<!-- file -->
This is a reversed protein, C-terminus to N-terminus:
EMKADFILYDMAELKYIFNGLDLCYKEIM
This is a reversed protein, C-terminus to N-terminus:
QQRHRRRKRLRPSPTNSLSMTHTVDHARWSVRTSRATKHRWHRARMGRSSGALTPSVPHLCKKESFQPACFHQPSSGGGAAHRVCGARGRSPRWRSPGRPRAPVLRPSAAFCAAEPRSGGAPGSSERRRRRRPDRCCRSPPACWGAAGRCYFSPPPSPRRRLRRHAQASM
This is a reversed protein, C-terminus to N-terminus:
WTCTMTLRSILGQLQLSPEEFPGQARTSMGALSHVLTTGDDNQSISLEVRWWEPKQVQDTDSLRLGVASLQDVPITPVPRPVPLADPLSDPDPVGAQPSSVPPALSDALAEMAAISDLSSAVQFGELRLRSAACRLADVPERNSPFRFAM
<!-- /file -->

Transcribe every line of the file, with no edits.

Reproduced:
This is a reversed protein, C-terminus to N-terminus:
EMKADFILYDMAELKYIFNGLDLCYKEIM
This is a reversed protein, C-terminus to N-terminus:
QQRHRRRKRLRPSPTNSLSMTHTVDHARWSVRTSRATKHRWHRARMGRSSGALTPSVPHLCKKESFQPACFHQPSSGGGAAHRVCGARGRSPRWRSPGRPRAPVLRPSAAFCAAEPRSGGAPGSSERRRRRRPDRCCRSPPACWGAAGRCYFSPPPSPRRRLRRHAQASM
This is a reversed protein, C-terminus to N-terminus:
WTCTMTLRSILGQLQLSPEEFPGQARTSMGALSHVLTTGDDNQSISLEVRWWEPKQVQDTDSLRLGVASLQDVPITPVPRPVPLADPLSDPDPVGAQPSSVPPALSDALAEMAAISDLSSAVQFGELRLRSAACRLADVPERNSPFRFAM